But again…that argument is out of step with many of my peers, and I can’t really tell if this is truly a “teachable moment” for those fully bought into the suburban commuter-consumer lifestyle.

  • Good points thunder.

    I should say that I intended this post more for the developers than for the suburban residents. I understand the pull to the suburbs. I grew up in them. Strangely, that may be a big factor in my personal feelings towards them. Once a child reaches a certain age, the are basically trapped out there, with no means to get around outside of their parents’ cars. So the suburbs might be fine for young kids, but teenagers? Not so much, IMO.

    Of course, I must agree that the developers will keep doing what the demand will tell them to do. However, as more stories are told about people who’s suburban dreams get dashed by a number of problems (foreclosures, poor quality, rising crime), I think we may see a shift in demand. Which is one of the reasons why I think this could be a great documentary film.

    Even a couple of years ago, could you have imagined there would be so much negative press about tract housing? And it’s not going to get any better. The comments in the articles are quite telling. These are not urbanites that post over on Skyscraper City. I could be wrong, but I believe that the momentum has shifted. The major key is to give people options, and to keep improving our neighborhoods.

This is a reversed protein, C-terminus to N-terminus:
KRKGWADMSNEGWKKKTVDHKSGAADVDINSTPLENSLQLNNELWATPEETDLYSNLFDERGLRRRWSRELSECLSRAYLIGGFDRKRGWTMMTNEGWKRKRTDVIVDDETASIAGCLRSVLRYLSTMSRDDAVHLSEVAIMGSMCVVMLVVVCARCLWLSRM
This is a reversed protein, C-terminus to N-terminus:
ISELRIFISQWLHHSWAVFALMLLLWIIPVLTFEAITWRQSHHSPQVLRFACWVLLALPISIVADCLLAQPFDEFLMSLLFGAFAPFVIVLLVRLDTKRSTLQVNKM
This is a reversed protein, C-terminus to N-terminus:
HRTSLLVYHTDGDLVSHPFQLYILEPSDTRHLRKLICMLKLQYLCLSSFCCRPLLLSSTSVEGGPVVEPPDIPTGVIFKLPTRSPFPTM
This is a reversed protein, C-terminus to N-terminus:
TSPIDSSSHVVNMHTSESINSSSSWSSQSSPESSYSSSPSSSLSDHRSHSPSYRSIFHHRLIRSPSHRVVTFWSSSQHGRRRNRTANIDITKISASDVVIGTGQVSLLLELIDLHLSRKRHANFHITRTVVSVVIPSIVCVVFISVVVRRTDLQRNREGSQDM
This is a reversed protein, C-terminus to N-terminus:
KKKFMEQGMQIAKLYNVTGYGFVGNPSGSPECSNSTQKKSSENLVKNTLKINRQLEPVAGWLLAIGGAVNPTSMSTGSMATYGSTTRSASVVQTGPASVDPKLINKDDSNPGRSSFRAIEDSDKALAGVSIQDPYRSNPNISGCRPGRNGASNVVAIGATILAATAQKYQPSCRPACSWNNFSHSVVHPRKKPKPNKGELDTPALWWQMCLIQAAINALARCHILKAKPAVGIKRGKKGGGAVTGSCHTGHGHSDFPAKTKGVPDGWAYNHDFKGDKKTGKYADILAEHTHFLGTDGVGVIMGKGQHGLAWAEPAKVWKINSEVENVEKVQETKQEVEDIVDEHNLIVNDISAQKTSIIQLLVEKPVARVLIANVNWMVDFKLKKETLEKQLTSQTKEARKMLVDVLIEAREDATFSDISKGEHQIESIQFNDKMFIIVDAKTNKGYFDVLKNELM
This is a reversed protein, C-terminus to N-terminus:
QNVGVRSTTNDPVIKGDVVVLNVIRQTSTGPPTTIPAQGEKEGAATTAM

• I once read a demographics article (in 2000) that predicted the next growth wave will be in the central city. Its where the major employment and entertainment will be, but most importantly it is where significant healthcare will be in 20-40 years. It also stated that the cheaply built tract homes will be the slums of the future. This is if we continue on a path towards haves and have-nots as we seem to be. This will follow most european models as well, especially Paris.

  • Interesting news from CP Morgan, it will be interesting to see if this is a unique situation or if other tract builders will follow suit.

    The older stock of houses are better built, it is true. I would not expect a return to that level of quality anytime soon, as labor costs are much higher (relatively speaking) compared to the 1920’s or so.

    Also, it is nearly impossible to find the same quality of wood as used in those days. We have already chopped most of it down. The older housing methods weren’t always sustainable either, but renovating and reusing them is a very sustainable solution going forward.